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Who else thinks the ABRSM and others charge too much

Discussion in 'Music' started by Rockmeamadeus, Jan 12, 2012.

  1. I was shocked when I did my entries for ABRSM exams this year that the fees had gone up once again. I now have students electing to miss grades on the grounds that they can't afford it and others whose parents have lost their jobs who can't afford to enter for any.
    In the current climate it seems a little ivory-tower esque that these organisations are raising fees!
    And yet, what can we do?
     
  2. I was shocked when I did my entries for ABRSM exams this year that the fees had gone up once again. I now have students electing to miss grades on the grounds that they can't afford it and others whose parents have lost their jobs who can't afford to enter for any.
    In the current climate it seems a little ivory-tower esque that these organisations are raising fees!
    And yet, what can we do?
     
  3. Doitforfree

    Doitforfree Lead commenter

    I know the fees are high but I don't think they're unreasonable. Not only are you paying for the examiner's time but also the paperwork, the venue and piano and all the planning, moderation and so on.
    If students can't afford to do the exam can you do them a mock exam yourself and prepare them as normal but do the exam yourself? I know some teachers who've done that for pupils so they have to prepare properly and have a date to aim for.
     
  4. florian gassmann

    florian gassmann Star commenter

    Rockmeamadeus, I realise I haven't addressed your main point, which I think is that exam fees have gone up by more than the rate of inflation. If so, that is a pity, but quite a lot is going up by more than the rate of inflation.
    An entry fee of £52 does sound an awful lot for Grade 5, but entering for a driving test now costs between £93 and £106. The entry fee for each A-level subject is at least £75 (more than £95 for some subjects). Times are tough. If the graded exam boards are charging too much, they'll soon find our because the service they offer is far from essential.
     
  5. trelassick

    trelassick New commenter

    Costs are spiralling up in all areas - no one would ever expect exam fees to drop would they?




    This is not a direct comparison with an ABRSM exam - to be entered for a full A-level would involve at least four separate Unit entries and so would always be likely to cost more than the single grade exam. As ABRSM exams involve sending examiners [however poorly paid!] to venues the Unit cost is, pro rata, higher than a single GCSE or A-level unit [one reason why Edexcel axed the visiting examiners for A-level Music a decade ago].
     
  6. Red wine fan

    Red wine fan New commenter

    Ballet exams are slightly cheaper; I'm comparing RAD with ABRSM. However, a grade 5 ballet exam lasts around 40 minutes, compared to the 20 of ABRSM and my daughters have always had to take it with at least one other student because some of the exercises and dances have to be danced alongside a partner. So twice as long but half as much "examiner attention" means they work out similar value. Ballet lessons are considerably cheaper than music lessons - DD2 this morning had a grade 5 ballet lesson on her own for 45 minutes for £4. However, when you add up the leotard, character skirt, character shoes, ballet shoes, tights and hair accessories my girls seem to need on a regular basis, forking out for a new violin every 3 years looks rather good value!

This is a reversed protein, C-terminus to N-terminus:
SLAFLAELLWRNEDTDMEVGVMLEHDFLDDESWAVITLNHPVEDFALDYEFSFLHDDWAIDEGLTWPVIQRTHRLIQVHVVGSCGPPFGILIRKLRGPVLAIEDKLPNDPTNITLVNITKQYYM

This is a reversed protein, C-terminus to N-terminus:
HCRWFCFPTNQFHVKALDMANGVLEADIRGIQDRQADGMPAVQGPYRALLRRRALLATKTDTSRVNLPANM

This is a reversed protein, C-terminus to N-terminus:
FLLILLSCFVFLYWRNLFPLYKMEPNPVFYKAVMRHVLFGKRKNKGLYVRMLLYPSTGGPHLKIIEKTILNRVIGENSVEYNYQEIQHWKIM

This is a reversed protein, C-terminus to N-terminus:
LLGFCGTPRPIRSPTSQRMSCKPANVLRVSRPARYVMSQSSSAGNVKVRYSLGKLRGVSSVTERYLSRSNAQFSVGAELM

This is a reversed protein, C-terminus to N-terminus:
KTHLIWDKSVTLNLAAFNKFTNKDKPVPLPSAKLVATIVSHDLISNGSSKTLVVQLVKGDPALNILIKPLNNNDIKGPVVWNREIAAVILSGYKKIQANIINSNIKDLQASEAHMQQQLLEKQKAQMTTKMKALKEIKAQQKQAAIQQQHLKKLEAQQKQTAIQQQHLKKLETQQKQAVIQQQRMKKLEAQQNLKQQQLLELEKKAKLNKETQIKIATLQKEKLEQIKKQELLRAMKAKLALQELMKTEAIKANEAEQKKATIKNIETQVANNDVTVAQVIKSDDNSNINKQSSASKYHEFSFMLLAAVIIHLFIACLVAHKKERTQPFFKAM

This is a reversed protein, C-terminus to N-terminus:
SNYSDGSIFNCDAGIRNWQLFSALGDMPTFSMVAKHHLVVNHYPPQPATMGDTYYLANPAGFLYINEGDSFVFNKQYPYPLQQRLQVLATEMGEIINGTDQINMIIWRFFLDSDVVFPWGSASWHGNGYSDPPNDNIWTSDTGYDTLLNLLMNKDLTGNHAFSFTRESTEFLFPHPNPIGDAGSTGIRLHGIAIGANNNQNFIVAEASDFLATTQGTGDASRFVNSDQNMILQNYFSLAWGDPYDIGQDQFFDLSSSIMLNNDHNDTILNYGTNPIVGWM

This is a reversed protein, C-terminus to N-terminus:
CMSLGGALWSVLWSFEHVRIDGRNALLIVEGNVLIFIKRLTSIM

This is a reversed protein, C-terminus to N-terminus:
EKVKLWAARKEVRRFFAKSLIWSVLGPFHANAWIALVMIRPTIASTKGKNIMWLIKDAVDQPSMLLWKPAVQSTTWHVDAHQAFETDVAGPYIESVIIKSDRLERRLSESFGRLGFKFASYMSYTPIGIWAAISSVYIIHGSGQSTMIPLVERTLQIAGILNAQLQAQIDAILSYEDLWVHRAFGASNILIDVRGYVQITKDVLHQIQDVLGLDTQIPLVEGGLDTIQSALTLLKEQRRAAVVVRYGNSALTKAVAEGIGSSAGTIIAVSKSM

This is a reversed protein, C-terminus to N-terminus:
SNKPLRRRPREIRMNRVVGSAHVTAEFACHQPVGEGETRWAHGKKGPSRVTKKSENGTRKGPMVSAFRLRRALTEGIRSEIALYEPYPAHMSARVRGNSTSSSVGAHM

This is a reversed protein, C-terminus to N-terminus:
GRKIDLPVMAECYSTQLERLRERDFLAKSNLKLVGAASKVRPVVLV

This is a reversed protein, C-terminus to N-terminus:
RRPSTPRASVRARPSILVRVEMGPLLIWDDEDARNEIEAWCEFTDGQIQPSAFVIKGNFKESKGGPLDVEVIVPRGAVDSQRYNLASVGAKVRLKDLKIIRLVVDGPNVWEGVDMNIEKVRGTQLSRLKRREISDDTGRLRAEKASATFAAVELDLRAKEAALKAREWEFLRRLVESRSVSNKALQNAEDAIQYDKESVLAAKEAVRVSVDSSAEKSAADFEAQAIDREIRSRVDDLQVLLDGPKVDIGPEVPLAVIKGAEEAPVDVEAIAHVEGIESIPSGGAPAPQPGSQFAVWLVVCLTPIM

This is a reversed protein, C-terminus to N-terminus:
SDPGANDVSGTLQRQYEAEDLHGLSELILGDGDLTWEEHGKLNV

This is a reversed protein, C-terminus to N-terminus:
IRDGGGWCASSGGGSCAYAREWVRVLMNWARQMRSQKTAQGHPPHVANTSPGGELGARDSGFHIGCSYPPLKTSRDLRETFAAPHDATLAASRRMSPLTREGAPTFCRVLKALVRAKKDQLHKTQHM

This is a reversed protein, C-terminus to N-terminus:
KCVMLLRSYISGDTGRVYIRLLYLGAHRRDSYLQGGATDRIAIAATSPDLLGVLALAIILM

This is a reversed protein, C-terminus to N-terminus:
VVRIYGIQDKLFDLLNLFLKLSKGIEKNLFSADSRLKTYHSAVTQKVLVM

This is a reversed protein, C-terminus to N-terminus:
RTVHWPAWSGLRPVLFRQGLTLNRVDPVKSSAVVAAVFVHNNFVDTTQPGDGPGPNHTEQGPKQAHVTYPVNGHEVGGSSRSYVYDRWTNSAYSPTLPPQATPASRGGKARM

7. Yes, FG, hardly essential and yet we all still regard them as such. The first question I find myself asking a student who tells me they play is "what grade". For most teachers it is the tried and trusted method of ensuring progression and the examining boards don't seem much inclined to become competitive about pricing. And shrug in our shoulders and saying, but what else can we do, wont help all of the potential students I mentioned who cna no longer afford To use the exam rout.

    Furthermore. You tend to do driving test only on e or twice unless you are unlucky however ther e are eight grades and diplomas to get thru.
     
  8. florian gassmann

    florian gassmann Star commenter

    It's interesting how that sticks, while questions about what grade did you get in GCSE music don't carry anywhere so much weight.
    I do remember that when GCSE was first discussed, there was considerable impetus to base it on the graded exam system, rather than on a single terminal exam. Thus, students could take a Grade 3 in maths at the age of 16, if that is what it is thought they might pass, while others might take a Grade 8 in maths at the same age (and doubtless thereby establish their potential to take A-level maths).
    It was a pity that the system was not adopted, but I remember that cost was one of the issues, even back then.
    I think it's pretty much a fixed-cost issue (not that some savings might not be made). In recent years we have seen that Guildhall exams were only saved by being absorbed by Trinity. To all intents and purposes, Guildhall has now disappeared as an exam board.
    As, indeed, have 11 of the 14 A-level exam boards now disappeared.
     

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